Everglades, late spring
<p>As usual when things get really hot, and I'm booked continuously, the fishing reports don't get done.... this report will cover the last four weeks in the backcountry of Everglades National Park out of both Flamingo and Everglades City at each end of the Park. The giant tarpon have moved on now, leaving lots of small to medium sized tarpon each day (the mediums run up to about 60 to 70lbs...) in small creeks. They're available every day we've looked for them, but some days they're very tough to feed.
Since everything else is biting now the tarpon haven't been the only target each day. Nearby rivers are starting to heat up with some spots holding so many snapper that we're getting bites on every cast with small jigs and a lot of multiple hookups. As usual for this time of year the mangroves that are biting as still a bit small but that is beginning to change as we near summer. Along with the mangrove snapper, the gag grouper and goliath grouper in those same rivers have taken us to school when we've found them. Using the heaviest rods onboard (up to 20lb gear) we've just gotten slammed repeatedly by very aggressive gag grouper. The goliaths are a bit easier to deal with so I'm looking for a re-match... Along with the snappers and grouper the speckled trout have been available every day in good numbers. Although a bit smaller than a month ago, most are still keeper sized and you can catch them until you get tired... I'm particularly fond of fishing them with a small popping bug early in the day before the wind comes up. Mixed in with the trout have been good numbers of smaller spanish mackeral both along the coast and up inside rivers. You'll know when they're around since you'll begin to lose jigs and flies to cutoffs and see the macks as they rocket into the air after small bait. Speaking of bait you can find small bait along almost every Gulf coast shoreline if you look for them. The vast majority of the bait is still less than 3" but it's still good forage for hungry fish. This is also the time of year when triple tail begin to show up inshore. They make fine targets on light spinning or fly tackle and some of them are on the large side...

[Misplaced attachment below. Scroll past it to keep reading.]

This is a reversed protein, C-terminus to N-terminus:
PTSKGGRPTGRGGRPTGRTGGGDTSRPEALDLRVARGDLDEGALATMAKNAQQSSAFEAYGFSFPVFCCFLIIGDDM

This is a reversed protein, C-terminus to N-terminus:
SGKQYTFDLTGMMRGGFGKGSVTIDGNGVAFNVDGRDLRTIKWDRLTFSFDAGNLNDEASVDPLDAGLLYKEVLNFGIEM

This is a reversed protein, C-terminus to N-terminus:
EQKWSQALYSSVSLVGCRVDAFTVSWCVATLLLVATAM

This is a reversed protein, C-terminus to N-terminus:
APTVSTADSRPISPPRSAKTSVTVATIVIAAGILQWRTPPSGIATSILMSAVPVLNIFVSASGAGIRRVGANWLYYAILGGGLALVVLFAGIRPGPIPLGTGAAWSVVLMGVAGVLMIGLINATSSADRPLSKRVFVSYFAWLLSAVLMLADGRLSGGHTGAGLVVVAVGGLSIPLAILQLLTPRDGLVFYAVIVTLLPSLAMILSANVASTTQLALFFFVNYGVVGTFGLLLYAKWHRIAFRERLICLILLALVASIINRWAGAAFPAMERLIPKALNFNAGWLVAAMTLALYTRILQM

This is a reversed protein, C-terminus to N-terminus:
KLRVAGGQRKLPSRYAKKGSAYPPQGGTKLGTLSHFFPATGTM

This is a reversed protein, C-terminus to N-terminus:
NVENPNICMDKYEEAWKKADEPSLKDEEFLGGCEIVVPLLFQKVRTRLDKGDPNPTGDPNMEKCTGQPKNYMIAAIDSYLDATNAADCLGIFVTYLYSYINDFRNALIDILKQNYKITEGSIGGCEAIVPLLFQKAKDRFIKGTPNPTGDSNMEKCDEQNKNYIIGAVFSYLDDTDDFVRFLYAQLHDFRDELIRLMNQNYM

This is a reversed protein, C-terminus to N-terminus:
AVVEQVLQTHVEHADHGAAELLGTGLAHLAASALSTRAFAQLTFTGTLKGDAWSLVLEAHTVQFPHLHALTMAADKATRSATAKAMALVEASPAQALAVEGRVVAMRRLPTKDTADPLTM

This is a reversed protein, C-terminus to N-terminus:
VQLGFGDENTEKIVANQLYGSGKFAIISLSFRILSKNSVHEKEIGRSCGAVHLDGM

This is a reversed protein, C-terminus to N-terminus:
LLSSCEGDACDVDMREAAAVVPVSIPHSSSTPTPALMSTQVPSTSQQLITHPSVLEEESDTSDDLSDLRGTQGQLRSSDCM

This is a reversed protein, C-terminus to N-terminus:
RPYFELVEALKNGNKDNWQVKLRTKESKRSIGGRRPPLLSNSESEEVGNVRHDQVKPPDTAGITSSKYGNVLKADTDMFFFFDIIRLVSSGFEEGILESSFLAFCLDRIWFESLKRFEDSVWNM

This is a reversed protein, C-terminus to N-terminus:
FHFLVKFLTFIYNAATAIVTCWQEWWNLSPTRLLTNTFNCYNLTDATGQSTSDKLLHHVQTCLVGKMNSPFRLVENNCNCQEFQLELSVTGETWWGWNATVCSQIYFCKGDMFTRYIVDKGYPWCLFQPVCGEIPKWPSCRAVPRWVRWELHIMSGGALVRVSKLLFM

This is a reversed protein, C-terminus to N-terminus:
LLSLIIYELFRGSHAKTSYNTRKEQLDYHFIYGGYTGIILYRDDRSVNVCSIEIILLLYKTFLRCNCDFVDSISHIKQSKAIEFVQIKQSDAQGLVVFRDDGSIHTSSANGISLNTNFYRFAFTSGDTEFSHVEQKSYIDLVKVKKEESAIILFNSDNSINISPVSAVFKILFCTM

Snook and redfish are beginning to show now for sight-fishing shots everyday along the coast and back up inside if you know where to look. In a week or so the big spawning snook should make their first appearance around rivermouths. To go with them the sharks in those same areas will be on the prowl - we're already having hooked fish attacked each day. A few days ago one of my anglers hooked a nice snapper on fly that promptly gained 80 to 100lbs after the first minute. This is no time to go for a swim along the coast....
Now for a few photos...
Nothing like a big tarpon to work up a sweat. This fish was caught and released about three weeks ago...
This 14lb goliath grouper was guarding a river corner near Oyster Bay, carefully released after a photo...
this Everglades City snook was released after posing for a photo
this small triple tail was one of two on light spinning gear near Lostman's River... the larger one didn't make it to the boat.
About The Author: Captain Bob Lemay
Company: Captain Bob Lemay Fishing Guide
Area Reporting: Biscayne Bay and Flamingo
Bio: Capt. Bob LeMay began his south Florida fishing career almost thirty years ago. He has worked for area tackle shops, mated on charter boats, but the highlight of those early years was winning the Lauderdale Billfish Tournament in 1973 with two anglers who had never fished for billfish before!
By the end of the seventies he was guiding part-time and tying flies commercially. In 1995, he began guiding fulltime. Through Umpqua Feather Merchants his fly patterns are now sold in shops around the world and in catalogues like LL Bean and Westbank Anglers.